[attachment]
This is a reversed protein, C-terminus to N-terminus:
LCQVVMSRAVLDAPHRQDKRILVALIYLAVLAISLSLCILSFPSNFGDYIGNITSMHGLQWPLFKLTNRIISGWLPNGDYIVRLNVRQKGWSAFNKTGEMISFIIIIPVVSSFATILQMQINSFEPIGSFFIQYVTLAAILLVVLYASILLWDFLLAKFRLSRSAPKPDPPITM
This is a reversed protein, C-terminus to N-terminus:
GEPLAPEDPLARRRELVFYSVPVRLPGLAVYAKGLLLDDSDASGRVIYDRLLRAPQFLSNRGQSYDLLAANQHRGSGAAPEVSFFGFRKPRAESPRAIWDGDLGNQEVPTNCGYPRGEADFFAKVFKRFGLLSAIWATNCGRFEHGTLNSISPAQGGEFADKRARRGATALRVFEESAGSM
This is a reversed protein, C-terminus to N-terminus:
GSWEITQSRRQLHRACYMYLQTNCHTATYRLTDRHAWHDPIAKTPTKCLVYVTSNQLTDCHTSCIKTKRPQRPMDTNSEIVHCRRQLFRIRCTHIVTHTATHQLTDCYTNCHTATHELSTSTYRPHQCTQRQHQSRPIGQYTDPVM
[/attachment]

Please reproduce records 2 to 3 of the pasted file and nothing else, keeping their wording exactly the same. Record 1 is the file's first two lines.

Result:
This is a reversed protein, C-terminus to N-terminus:
GEPLAPEDPLARRRELVFYSVPVRLPGLAVYAKGLLLDDSDASGRVIYDRLLRAPQFLSNRGQSYDLLAANQHRGSGAAPEVSFFGFRKPRAESPRAIWDGDLGNQEVPTNCGYPRGEADFFAKVFKRFGLLSAIWATNCGRFEHGTLNSISPAQGGEFADKRARRGATALRVFEESAGSM
This is a reversed protein, C-terminus to N-terminus:
GSWEITQSRRQLHRACYMYLQTNCHTATYRLTDRHAWHDPIAKTPTKCLVYVTSNQLTDCHTSCIKTKRPQRPMDTNSEIVHCRRQLFRIRCTHIVTHTATHQLTDCYTNCHTATHELSTSTYRPHQCTQRQHQSRPIGQYTDPVM